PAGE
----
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Edina HS reacts to video of students mocking Asian accent, doing Nazi salute

Edina High School senior Louisa Darr said she was "disappointed and heartbroken" after watching the racist video, and is pushing for a "mandatory school discussion."

EDINA, Minn. — As a young actor, Edina High School senior Louisa Darr knows the stage is never necessarily real life. So she didn't expect to live what she had just acted out.

"I just recently wrapped my show at Theater Mu, 'Man of God,' which the central theme of the show revolves around violence against Asian American women," Darr said. "So then the next day Monday, I got a text from my sister saying, 'Have you seen the video?'"

The video showed several of her classmates using fake Asian accents in a mocking fashion, and one boy doing the Nazi salute.

"Then there are other girls in the room laughing, and the camera switches to another girl doing an Asian accent," Darr said. 

"Your boyfriend think you ugly," the girl in the video can be heard saying.

"I honestly felt disappointed and heartbroken that — I mean, this is nothing new — I guess the fact that it's students I know," Darr explained. "Kids I was with every day in class, and I know I can speak for myself on behalf of my Asian and Jewish peers that we're scared and we're very disappointed."

In response to the incident, Edina High School Principal Andrew Beaton wrote a note to families and students. It read:

"Dear EHS Families and Students,

Today we became aware of a social media post on a private account that has disrupted our school environment. The nature of the post is culturally insensitive and violates our Core Values. We responded immediately, investigated and took appropriate action in alignment with district policy and protocols.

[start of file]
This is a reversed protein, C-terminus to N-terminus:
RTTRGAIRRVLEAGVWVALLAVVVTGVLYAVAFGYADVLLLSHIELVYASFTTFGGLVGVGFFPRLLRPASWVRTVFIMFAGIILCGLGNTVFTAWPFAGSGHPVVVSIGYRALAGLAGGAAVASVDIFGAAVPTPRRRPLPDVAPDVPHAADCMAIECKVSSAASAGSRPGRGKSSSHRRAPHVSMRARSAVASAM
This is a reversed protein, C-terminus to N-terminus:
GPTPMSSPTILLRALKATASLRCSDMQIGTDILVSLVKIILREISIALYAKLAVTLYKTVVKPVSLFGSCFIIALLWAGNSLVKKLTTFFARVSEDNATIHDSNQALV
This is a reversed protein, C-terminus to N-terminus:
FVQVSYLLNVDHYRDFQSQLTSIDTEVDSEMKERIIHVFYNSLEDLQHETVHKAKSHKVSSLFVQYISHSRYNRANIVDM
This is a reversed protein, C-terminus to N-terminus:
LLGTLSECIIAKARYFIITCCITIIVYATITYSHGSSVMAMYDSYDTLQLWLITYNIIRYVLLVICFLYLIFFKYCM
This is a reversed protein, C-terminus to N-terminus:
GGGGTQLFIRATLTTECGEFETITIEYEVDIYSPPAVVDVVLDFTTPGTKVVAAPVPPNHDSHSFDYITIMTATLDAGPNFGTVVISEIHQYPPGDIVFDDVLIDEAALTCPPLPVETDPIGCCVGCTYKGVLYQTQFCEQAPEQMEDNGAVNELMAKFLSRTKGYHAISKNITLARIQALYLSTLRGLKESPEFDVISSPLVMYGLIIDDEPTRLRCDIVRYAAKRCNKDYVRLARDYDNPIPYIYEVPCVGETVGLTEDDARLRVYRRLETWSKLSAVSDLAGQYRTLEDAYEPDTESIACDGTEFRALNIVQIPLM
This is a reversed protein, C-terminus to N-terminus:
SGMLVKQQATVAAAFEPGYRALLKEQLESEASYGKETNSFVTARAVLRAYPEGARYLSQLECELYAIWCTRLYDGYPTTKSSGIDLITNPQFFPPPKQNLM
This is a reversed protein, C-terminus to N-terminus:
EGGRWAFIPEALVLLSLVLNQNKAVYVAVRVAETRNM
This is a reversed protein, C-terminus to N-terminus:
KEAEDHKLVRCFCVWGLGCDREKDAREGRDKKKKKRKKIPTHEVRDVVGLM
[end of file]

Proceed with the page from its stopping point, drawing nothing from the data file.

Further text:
We understand that this has caused harm to members of our school community, and will create a space for students to speak about how this has impacted them.

Our mission is to create an equitable and inclusive school culture, and a positive learning environment for every student and we will quickly respond to any activity that does not align with that mission.

Thank you for your ongoing support."

A school spokesperson said "data privacy concerns" prevent further comment, but the school said it held space for students to speak about how this affected them.

"Kids who were a part of student government could come in and voice their opinion on the situation, which I'll admit, was a good part on their choice, but I think the people that actually needed to hear it would not voluntarily attend those meetings," Darr said. "That's why we need to have a mandatory school discussion."

"I'm an actor and I loved theater from a young age working with Mu, but it's different when you have to speak out in the spotlight about this," Darr continued, "This is something I believe in and want to fight for, but it's lonely work sometimes. And I have a ton of support from peers and members of the school district. I just wish I didn't have to do it in the first place."

Theater Mu is the second largest Asian American theater organization in the country. It is based in St. Paul.

They sent a statement in reaction to this that reads in part:

"The fact of the matter is that in the last two years, there's been a rise in anti-Asian violence, and we at Mu believe that silence only perpetuates that violence. Only when we speak our stories and raise our collective voice can we fight against other people seeing us as other. Although the teens in the video did not physically assault anyone, their words are still harmful and damaging and they should be held accountable for their actions." 

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